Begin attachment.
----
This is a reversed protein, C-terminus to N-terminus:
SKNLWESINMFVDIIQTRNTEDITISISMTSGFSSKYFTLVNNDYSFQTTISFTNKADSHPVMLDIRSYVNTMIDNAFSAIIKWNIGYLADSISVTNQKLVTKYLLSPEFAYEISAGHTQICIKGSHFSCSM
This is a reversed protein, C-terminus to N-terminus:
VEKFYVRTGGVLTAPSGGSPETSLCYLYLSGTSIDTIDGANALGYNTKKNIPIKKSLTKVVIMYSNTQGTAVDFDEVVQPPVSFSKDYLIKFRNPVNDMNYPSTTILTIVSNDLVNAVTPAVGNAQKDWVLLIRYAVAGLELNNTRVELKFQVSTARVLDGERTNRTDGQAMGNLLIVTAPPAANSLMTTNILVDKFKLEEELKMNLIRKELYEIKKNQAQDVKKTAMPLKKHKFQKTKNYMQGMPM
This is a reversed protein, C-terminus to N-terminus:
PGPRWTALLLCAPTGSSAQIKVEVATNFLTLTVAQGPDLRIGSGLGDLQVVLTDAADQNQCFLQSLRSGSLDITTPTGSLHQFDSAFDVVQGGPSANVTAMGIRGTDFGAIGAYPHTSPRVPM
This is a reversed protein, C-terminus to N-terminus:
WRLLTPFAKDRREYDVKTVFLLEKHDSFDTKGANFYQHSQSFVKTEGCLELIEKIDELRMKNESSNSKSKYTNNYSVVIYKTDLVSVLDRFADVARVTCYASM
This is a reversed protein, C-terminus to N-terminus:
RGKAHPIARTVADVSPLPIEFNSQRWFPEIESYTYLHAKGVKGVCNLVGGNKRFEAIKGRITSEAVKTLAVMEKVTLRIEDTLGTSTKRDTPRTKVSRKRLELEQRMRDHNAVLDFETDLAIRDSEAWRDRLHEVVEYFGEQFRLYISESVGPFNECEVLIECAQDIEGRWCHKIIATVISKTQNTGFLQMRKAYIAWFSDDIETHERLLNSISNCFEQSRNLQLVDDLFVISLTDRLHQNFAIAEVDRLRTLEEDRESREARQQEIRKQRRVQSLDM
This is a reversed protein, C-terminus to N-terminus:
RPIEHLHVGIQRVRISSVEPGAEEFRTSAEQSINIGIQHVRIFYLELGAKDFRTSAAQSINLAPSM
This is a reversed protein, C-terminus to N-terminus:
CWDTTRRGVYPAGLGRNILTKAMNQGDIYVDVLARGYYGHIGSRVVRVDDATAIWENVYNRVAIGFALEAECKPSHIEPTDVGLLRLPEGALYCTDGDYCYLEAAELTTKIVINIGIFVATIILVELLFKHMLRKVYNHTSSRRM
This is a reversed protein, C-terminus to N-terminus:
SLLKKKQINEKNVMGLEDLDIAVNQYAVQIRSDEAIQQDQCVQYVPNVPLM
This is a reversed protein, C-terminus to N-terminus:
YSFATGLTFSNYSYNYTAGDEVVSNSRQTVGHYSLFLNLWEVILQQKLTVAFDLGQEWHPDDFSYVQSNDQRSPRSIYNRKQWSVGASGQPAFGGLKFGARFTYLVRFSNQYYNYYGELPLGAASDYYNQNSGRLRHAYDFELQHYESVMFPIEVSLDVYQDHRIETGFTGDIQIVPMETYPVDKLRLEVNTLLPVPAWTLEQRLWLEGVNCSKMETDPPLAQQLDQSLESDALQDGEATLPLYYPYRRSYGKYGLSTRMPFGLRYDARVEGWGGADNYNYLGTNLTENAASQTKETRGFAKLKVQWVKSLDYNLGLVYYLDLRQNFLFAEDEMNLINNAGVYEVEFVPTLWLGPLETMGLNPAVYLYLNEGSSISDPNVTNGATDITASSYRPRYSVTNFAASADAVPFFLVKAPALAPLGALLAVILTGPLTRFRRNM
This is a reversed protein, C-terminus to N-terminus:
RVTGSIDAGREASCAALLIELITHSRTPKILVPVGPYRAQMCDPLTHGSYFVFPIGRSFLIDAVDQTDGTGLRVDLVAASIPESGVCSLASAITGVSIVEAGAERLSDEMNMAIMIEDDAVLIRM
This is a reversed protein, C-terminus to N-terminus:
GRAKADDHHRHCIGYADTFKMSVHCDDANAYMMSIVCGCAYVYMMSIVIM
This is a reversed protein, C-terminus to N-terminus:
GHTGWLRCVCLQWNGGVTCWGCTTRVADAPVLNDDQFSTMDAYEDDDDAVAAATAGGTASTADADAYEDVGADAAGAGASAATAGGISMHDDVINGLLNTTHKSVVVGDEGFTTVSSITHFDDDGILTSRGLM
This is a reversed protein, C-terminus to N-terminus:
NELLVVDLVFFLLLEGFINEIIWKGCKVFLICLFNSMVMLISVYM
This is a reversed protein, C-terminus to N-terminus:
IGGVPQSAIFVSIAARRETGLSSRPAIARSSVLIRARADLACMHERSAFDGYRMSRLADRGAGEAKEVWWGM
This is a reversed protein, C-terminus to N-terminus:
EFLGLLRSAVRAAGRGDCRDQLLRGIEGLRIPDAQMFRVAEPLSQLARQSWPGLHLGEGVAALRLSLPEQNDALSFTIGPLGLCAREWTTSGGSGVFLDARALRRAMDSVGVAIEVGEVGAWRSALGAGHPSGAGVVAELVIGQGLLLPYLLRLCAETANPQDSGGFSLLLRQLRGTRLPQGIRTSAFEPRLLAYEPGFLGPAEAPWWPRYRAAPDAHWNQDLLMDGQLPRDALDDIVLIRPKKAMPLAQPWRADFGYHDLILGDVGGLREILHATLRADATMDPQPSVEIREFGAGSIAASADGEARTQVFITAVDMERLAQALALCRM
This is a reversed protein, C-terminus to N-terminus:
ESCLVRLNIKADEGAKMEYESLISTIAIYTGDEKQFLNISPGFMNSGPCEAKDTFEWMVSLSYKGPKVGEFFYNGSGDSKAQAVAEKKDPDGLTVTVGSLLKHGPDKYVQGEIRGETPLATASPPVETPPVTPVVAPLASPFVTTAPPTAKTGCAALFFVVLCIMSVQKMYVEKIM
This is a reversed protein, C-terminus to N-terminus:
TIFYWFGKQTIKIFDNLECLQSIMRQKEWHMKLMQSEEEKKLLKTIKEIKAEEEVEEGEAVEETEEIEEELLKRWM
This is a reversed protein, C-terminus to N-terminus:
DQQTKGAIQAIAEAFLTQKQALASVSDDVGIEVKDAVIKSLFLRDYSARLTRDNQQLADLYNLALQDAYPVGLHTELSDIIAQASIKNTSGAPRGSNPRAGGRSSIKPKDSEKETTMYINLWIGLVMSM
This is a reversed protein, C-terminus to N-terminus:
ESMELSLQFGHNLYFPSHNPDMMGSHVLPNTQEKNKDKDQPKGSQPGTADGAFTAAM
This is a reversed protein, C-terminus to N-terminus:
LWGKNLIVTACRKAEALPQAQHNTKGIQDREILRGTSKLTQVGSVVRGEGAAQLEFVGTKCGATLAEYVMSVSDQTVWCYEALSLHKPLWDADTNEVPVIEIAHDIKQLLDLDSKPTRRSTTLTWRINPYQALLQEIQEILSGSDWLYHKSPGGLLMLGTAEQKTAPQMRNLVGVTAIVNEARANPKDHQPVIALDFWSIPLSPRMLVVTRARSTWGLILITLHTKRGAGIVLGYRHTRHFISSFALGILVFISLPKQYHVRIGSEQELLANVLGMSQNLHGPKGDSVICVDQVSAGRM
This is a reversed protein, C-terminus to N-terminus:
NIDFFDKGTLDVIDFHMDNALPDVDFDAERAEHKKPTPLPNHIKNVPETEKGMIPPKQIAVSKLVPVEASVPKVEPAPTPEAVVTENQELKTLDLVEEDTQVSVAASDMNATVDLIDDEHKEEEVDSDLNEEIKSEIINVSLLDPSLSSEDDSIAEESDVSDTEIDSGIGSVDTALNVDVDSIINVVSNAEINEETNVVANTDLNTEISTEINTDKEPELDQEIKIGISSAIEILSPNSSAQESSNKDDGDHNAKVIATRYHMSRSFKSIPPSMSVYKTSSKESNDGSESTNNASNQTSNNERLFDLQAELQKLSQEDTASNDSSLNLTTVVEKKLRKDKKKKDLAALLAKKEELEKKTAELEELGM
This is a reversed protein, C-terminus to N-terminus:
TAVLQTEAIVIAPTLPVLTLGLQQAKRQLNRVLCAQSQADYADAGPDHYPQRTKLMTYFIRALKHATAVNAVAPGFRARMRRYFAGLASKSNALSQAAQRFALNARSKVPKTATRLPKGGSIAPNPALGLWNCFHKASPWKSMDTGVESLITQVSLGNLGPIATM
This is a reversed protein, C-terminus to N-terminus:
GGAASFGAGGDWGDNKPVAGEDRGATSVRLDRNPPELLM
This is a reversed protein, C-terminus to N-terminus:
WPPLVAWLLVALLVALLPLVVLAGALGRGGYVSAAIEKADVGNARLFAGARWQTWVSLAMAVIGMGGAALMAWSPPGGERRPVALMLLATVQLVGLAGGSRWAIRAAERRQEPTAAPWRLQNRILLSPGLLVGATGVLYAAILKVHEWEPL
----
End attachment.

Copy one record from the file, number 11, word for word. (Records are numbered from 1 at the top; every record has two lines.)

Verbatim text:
This is a reversed protein, C-terminus to N-terminus:
GRAKADDHHRHCIGYADTFKMSVHCDDANAYMMSIVCGCAYVYMMSIVIM